When it comes to dating in general, it's hard enough to meet the right person. But throw online dating into the mix and dating apps and everything gets 10 times harder. Over the years, all kinds of platforms have come out claiming to be the solution to singledom. But for those looking for a serious relationship, apps sometimes aren't the answer.
But a new dating app called Iris is looking to change that. Its focus is authenticity — making sure the people on its platform are who they say they are and mean what they say. The app has a rating system for "trust" so everyone knows others are genuine, and you can even train the AI to learn what you like instead of spending time swiping randomly at people in your area.
But how does Iris work?
The signup process for Iris is really simple. After you download it from either the App or the Play Store, it asks if you want to sign up using Facebook or your phone number. If you choose to sign up through Facebook, you link your account and the app pulls the relevant info from your profile.
With your phone number, you'll get a text with a code to verify your number. You can then start building your profile from there and enable your location.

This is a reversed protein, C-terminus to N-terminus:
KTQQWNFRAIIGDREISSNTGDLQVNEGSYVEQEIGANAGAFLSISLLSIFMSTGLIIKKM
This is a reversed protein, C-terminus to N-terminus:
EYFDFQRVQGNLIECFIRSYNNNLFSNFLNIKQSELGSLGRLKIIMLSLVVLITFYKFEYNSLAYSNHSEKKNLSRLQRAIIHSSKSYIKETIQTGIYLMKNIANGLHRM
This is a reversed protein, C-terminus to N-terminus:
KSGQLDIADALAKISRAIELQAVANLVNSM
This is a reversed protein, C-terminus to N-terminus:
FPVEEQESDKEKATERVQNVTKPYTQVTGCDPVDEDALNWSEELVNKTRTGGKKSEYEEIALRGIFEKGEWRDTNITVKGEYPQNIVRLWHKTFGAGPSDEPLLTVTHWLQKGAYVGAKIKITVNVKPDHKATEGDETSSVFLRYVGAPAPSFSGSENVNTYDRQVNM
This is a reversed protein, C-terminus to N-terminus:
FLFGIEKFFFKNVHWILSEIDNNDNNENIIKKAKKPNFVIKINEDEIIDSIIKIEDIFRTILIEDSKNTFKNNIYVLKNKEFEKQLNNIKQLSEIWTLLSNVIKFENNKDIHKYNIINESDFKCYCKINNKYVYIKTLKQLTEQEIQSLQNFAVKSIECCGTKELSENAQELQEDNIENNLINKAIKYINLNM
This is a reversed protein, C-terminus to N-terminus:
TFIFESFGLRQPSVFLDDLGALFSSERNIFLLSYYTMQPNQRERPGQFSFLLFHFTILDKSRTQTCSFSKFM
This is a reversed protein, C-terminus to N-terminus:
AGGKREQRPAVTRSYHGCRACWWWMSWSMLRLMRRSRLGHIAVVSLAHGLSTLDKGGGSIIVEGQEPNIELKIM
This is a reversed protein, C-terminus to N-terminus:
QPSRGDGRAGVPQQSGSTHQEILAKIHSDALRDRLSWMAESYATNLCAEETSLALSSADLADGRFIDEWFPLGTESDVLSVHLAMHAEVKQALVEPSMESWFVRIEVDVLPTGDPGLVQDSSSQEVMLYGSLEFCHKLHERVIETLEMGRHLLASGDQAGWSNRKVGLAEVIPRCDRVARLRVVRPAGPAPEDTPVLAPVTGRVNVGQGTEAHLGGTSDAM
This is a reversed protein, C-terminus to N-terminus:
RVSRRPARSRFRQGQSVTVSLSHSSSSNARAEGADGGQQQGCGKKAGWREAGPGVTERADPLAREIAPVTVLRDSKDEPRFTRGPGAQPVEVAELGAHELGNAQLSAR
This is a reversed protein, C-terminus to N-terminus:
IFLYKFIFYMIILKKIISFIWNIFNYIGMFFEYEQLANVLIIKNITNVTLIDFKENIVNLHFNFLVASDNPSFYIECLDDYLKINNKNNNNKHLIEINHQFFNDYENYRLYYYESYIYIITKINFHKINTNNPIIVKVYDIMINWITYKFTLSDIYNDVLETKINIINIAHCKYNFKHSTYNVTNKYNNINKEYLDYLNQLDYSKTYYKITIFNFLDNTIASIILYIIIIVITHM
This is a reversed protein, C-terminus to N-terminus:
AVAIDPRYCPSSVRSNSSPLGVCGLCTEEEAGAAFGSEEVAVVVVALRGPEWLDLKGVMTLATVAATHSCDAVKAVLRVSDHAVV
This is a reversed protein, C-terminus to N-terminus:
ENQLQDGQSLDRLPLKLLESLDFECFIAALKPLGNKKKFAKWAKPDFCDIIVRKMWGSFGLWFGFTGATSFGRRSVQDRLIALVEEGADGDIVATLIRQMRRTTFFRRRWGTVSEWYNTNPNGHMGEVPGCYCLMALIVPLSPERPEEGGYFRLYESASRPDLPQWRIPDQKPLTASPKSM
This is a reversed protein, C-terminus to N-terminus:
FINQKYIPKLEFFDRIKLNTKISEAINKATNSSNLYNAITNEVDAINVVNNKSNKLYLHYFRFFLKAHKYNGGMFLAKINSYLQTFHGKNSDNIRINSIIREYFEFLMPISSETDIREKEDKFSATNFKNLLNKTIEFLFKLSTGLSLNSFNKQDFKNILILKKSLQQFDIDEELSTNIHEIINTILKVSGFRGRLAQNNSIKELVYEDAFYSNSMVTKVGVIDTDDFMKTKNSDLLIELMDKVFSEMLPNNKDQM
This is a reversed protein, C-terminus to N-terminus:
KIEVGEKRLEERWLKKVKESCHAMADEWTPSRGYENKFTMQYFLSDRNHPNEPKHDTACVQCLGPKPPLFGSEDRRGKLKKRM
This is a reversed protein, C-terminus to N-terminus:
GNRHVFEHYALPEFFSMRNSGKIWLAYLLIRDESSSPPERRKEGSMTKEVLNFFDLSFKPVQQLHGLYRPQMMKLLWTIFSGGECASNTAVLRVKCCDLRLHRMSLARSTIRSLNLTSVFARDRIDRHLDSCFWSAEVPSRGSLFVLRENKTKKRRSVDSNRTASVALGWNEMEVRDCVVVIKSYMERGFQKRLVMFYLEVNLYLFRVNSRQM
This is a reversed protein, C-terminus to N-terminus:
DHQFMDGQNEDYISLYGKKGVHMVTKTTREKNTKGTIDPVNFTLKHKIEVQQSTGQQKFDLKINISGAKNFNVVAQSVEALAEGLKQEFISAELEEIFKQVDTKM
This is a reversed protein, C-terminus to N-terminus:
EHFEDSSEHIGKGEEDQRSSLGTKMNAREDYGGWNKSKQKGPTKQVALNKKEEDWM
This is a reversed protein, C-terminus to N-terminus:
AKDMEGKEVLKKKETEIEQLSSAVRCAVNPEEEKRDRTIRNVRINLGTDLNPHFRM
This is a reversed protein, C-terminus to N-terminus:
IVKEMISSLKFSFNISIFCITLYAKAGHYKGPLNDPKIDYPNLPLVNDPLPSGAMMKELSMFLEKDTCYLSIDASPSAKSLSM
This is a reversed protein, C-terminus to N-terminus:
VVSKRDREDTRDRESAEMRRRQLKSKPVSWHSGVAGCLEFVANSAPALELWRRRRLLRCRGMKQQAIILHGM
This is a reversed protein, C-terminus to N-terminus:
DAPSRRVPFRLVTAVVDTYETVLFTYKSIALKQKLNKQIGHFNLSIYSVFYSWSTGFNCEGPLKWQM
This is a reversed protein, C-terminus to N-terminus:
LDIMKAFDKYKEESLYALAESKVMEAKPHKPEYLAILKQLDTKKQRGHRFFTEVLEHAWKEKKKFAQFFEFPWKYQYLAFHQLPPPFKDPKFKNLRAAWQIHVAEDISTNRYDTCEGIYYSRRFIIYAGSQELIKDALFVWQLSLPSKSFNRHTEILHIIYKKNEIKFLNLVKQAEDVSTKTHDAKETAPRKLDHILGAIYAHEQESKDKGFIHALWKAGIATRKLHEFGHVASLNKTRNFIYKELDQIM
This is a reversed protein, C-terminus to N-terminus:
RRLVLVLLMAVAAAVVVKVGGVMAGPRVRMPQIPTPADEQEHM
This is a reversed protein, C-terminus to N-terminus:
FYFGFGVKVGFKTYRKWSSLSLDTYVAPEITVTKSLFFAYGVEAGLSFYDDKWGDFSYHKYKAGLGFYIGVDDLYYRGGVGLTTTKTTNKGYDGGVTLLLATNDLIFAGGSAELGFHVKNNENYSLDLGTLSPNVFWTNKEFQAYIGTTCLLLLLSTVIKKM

Then, the app gets personal. It asks you if you're a man or a woman, but if neither of those fit you can choose "more options" for dozens of other gender identity options. The list includes "androgyne," "enby" and many more.
But you don't get that many options when it comes to what kind of partner you're looking for. On that end, you can choose from man, woman, or everyone, and there's no option to filter out other identities.
How is Iris different from other apps?
What sets Iris apart from other dating apps is its trust rating system. Its website says that negative experiences like ghosting, breadcrumbing, and catfishing make everything that much harder, and, "Dating apps don't do enough to keep people accountable for their actions."
The trust rating is an "incentive system" that rewards people for being honest about what they are looking for on the app. Things like a "thoughtful" "about me" section or sharing pictures with no filter will help your score.
On the other hand, shirtless mirror selfies, pics with lots of filters, or giving off "creepy vibes" will hurt your rating.
In the signup process, you need to verify your identity with a selfie. It won't be posted on your profile, but it looks like the pic is compared against ones you post on your profile to make sure it's really you.
Once all of that is done, you get to "train" the Iris AI. It shows you a bunch of stock images of people to get an idea of what kind of people you're attracted to.
Choose between "Pass," "Maybe," and "Like" on a few random pics to help it understand your type. This section comes in phases and each one has a more selective group of headshots.
Then, you're in! And you can start swiping away. But this is where the trust rating comes in: When you first start out, you get a lineup or selection of three people per day that the AI thinks you'd like. To unlock more options, you've got to increase your trust rating.
What do you think? Will you download Iris? How do you think it compares to other dating apps?